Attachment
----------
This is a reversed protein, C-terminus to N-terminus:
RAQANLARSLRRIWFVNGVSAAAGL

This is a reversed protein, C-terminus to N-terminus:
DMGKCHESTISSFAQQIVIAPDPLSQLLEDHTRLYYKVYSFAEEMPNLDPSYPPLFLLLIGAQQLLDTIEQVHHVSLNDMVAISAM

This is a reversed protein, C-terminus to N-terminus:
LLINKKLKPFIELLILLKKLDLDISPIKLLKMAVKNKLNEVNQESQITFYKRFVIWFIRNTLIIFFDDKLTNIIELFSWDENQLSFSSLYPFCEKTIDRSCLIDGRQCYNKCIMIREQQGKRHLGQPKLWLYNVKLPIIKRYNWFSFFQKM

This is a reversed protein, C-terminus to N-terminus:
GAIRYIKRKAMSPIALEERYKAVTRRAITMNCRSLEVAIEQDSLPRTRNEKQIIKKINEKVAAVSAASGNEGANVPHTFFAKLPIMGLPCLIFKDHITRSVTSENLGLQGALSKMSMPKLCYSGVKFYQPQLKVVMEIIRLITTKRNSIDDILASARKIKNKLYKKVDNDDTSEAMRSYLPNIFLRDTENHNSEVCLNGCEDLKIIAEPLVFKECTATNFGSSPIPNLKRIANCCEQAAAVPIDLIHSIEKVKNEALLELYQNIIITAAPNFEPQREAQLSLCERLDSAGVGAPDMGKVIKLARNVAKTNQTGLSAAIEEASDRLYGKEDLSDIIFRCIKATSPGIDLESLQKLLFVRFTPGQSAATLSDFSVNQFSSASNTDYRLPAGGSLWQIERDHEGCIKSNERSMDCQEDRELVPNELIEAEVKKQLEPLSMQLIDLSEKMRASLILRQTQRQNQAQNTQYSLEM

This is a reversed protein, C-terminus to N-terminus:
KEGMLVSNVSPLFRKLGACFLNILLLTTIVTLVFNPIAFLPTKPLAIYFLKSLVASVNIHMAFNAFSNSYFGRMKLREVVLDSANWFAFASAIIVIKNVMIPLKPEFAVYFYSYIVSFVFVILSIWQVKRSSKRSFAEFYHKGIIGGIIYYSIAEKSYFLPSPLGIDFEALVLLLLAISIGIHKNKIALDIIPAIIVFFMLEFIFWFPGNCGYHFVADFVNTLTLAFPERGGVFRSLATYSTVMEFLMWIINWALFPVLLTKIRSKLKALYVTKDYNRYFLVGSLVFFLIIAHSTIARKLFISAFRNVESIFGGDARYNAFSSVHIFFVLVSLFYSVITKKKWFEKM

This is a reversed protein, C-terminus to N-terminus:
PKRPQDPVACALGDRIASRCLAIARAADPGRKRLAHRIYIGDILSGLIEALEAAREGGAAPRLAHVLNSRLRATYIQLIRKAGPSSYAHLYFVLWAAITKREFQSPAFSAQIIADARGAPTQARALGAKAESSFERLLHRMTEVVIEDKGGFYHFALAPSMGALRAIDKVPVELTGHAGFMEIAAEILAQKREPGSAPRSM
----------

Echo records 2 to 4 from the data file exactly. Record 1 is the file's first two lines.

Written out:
This is a reversed protein, C-terminus to N-terminus:
DMGKCHESTISSFAQQIVIAPDPLSQLLEDHTRLYYKVYSFAEEMPNLDPSYPPLFLLLIGAQQLLDTIEQVHHVSLNDMVAISAM

This is a reversed protein, C-terminus to N-terminus:
LLINKKLKPFIELLILLKKLDLDISPIKLLKMAVKNKLNEVNQESQITFYKRFVIWFIRNTLIIFFDDKLTNIIELFSWDENQLSFSSLYPFCEKTIDRSCLIDGRQCYNKCIMIREQQGKRHLGQPKLWLYNVKLPIIKRYNWFSFFQKM

This is a reversed protein, C-terminus to N-terminus:
GAIRYIKRKAMSPIALEERYKAVTRRAITMNCRSLEVAIEQDSLPRTRNEKQIIKKINEKVAAVSAASGNEGANVPHTFFAKLPIMGLPCLIFKDHITRSVTSENLGLQGALSKMSMPKLCYSGVKFYQPQLKVVMEIIRLITTKRNSIDDILASARKIKNKLYKKVDNDDTSEAMRSYLPNIFLRDTENHNSEVCLNGCEDLKIIAEPLVFKECTATNFGSSPIPNLKRIANCCEQAAAVPIDLIHSIEKVKNEALLELYQNIIITAAPNFEPQREAQLSLCERLDSAGVGAPDMGKVIKLARNVAKTNQTGLSAAIEEASDRLYGKEDLSDIIFRCIKATSPGIDLESLQKLLFVRFTPGQSAATLSDFSVNQFSSASNTDYRLPAGGSLWQIERDHEGCIKSNERSMDCQEDRELVPNELIEAEVKKQLEPLSMQLIDLSEKMRASLILRQTQRQNQAQNTQYSLEM